Alkylaminophenol induces G1/S phase cell cycle arrest in glioblastoma cells through p53 and cyclin-dependent kinase signaling pathway
Tutkimustuotos › › vertaisarvioitu
|Julkaisu||FRONTIERS IN PHARMACOLOGY|
|DOI - pysyväislinkit|
|Tila||Julkaistu - 2019|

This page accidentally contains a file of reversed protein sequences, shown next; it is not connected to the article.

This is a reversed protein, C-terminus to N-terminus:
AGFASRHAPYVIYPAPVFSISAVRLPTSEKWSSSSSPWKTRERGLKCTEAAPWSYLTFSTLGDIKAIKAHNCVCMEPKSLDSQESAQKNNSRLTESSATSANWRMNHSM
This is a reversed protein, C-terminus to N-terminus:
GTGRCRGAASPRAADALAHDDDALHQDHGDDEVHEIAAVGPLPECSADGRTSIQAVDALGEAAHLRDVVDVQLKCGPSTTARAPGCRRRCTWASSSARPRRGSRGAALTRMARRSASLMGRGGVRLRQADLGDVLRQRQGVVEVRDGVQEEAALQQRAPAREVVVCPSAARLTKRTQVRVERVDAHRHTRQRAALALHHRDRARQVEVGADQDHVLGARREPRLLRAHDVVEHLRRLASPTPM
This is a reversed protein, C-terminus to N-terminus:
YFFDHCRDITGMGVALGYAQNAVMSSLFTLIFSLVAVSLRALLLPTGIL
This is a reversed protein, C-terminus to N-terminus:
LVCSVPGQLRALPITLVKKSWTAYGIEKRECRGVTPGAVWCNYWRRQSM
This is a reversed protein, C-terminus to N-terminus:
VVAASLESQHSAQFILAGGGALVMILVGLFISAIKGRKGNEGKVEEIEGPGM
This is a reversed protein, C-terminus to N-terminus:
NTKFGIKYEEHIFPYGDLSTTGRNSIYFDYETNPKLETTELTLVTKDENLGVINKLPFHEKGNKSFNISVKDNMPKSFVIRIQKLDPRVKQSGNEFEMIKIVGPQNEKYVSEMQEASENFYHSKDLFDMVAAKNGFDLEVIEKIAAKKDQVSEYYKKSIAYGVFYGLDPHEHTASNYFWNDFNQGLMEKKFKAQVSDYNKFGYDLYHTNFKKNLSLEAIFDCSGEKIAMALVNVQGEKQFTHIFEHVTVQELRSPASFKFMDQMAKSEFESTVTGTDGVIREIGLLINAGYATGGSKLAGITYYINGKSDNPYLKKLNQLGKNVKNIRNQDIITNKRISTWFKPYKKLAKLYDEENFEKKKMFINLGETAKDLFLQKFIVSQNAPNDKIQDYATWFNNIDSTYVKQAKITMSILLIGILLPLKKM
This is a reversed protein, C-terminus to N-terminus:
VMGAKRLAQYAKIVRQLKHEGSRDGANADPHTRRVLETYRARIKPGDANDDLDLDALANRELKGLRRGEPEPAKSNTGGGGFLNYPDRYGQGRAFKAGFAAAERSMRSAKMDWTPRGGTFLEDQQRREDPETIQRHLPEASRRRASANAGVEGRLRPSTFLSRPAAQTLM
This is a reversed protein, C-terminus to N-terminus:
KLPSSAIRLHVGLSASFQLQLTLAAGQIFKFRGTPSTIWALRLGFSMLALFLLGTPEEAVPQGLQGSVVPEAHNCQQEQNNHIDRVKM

Glioblastoma (GBM) is the most common type of malignant brain tumor in adults. We show here that small molecule 2-[(3,4-dihydroquinolin-1(2H)-yl)(p-tolyl)methyl]phenol (THTMP), a potential anticancer agent, increases the human glioblastoma cell death. Its mechanism of action and the interaction of selective signaling pathways remain elusive. Three structurally related phenolic compounds were tested in multiple glioma cell lines in which the potential activity of the compound, THTMP, was further validated and characterized. Upon prolonged exposer to THTMP, all glioma cell lines undergo p53 and cyclin-dependent kinase mediated cell death with the IC50 concentration of 26.5 and 75.4 μM in LN229 and Snb19, respectively. We found that THTMP strongly inhibited cell growth in a dose and in time dependent manner. THTMP treatment led to G1/S cell cycle arrest and apoptosis induction of glioma cell lines. Furthermore, we identified 3,714 genes with significant changes at the transcriptional level in response to THTMP. Further, a transcriptional analysis (RNA-seq) revealed that THTMP targeted the p53 signaling pathway specific genes causing DNA damage and cell cycle arrest at G1/S phase explained by the decrease of cyclin-dependent kinase 1, cyclin A2, cyclin E1 and E2 in glioma cells. Consistently, THTMP induced the apoptosis by regulating the expression of Bcl-2 family genes and reactive oxygen species while it also changed the expression of several anti-apoptotic genes. These observations suggest that THTMP exerts proliferation activity inhibition and pro-apoptosis effects in glioma through affecting cell cycle arrest and intrinsic apoptosis signaling. Importantly, THTMP has more potential at inhibiting GBM cell proliferation compared to TMZ, the current chemotherapy treatment administered to GBM patients; thus, we propose that THTMP may be an alternative therapeutic option for glioblastoma.